Structually, as a sound historical contextualizing of the documentary genre is sustained throughout, critical theories are interwoven. Infused with claims for an inherent anxiety and loss within documentary, Cowie features critics such as Lacan, Charles Baudelaire and André Bazin. Perhaps her most clear contribution to this claim can be understood in this statement: "In its desire to show the real, however, the documentary becomes prey to a loss of the real in its narratives of reality. It is a loss we cannot mourn, but anxiously return to, that is it is a loss of reality imagined before its fall into mediation, interpretation, narration and presentation." Quoting Louis Althussar, Antonio Gramsci and Lacan, Cowie incorporates documentary into dense discussions on self, identity, a unified whole and the imaginary. Noting the problematic use of dramatic devices, Cowie links documentary to this process of an opening up into meaningfulness. As a helpful repetitive feature of this book, Cowie's continual reference to documentary as spectacle, and as the presentation of recorded reality, is effective. Quoting documentary editor and novelist Dai Vaughan to make her point, she offers, "What defines documentary as such, is the way we approach it: the fact that we look to its images as records of the specific, not as envisionings of the possible."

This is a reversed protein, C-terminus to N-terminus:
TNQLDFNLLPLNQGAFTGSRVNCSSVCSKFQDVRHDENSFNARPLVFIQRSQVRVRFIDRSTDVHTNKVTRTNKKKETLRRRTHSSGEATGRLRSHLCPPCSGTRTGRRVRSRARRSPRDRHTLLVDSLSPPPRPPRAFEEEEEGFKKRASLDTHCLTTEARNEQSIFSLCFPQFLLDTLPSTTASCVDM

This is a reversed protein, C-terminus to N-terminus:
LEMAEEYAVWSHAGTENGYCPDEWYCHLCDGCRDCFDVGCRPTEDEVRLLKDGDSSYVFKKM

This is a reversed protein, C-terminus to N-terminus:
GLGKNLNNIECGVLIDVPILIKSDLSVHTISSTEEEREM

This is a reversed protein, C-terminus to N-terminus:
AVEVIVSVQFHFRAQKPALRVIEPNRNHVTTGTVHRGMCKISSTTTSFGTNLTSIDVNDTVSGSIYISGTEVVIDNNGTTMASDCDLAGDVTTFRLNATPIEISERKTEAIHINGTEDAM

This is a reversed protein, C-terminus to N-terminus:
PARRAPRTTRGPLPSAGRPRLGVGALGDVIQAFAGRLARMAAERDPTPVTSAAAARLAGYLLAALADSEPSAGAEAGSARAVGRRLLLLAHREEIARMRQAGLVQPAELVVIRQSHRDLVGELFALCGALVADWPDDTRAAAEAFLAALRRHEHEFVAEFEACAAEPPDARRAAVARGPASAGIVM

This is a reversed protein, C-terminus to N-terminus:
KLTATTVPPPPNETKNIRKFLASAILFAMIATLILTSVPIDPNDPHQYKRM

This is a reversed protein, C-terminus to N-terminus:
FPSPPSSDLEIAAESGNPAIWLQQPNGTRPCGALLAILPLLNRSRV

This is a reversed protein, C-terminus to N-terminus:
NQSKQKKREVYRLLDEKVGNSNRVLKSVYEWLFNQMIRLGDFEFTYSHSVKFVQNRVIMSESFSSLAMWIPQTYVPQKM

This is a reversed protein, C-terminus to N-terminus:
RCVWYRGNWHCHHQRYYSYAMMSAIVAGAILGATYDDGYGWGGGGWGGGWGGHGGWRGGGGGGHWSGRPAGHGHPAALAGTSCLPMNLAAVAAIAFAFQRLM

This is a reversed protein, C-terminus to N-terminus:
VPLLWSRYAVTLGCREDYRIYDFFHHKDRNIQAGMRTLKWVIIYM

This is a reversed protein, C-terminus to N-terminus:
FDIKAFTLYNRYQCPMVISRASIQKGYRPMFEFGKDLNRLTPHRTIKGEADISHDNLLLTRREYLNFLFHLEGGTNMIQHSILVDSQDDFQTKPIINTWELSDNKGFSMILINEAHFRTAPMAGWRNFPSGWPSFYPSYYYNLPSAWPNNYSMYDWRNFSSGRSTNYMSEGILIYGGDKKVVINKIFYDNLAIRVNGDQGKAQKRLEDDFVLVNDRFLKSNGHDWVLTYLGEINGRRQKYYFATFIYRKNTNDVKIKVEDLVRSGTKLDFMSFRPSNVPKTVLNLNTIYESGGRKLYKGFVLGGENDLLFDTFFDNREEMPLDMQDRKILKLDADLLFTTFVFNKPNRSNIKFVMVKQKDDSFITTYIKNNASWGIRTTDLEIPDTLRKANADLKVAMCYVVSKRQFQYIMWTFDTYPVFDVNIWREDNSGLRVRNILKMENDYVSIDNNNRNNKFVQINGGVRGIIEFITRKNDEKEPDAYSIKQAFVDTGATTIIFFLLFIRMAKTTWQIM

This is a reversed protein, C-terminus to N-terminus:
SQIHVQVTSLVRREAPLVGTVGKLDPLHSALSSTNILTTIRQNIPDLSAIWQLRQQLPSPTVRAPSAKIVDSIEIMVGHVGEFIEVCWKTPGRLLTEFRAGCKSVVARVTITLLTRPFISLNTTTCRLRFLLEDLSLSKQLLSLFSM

This highly textual account of documentary film is perhaps problematic, lacking in real mise en scene analysis. Though Cowie states the importance of a phenomenological and even mise en scene interpretation, this book is very much taken up in the psychoanalytic. Cowie claims, "The documentary evidential of cinema is first and foremost a space and a time. It is a mise en scene of action, reaction and becoming." Yet, in a cumbersome discussion of the notable documentary Capturing the Friedmans, a laborious breakdown of "emplotment" ensues, lacking any reference to filmic devices or scenes. Indeed, this "loss" of the phenomenological or any connective descriptions of what is seen on film is confusing.
As this book is a compilation of Cowie's writings over time, there is an elliptical revisiting of theories and topics that serves to drive home their meanings. In her final chapter, "Specters of the Real: Documentary Time and Art," Cowie touches on a trend for the new indexical technology of documentary. Here, Cowie links "documentary time" to political art. Clarifying indexicality, she states, "The new forms that are emerging in the virtual space of the digital are discursive structures that also instantiate an array of possibilities for engaging with and in the digital." Ending where we began, with Charles Saunders Peirce, we are asked to consider ourselves as the desiring subjects, concerned with the actual, the virtual, spatial and geographical, and the temporal articulations of our desires.
Mary Moylan is a San Francisco-based writer and independent scholar. She has a professional background in documentary film production, and has worked with the George Lucas Educational Foundation on Web documentaries, about public education. Her research background includes British and international cinema, as well as an interdisciplinary research training from London, in social and cultural theory. She is currently writing a book, Unstable Intersections: The Films of Lourdes Portillo. Follow Mary on her blog, “Docuthinker,” at marymoylan.net.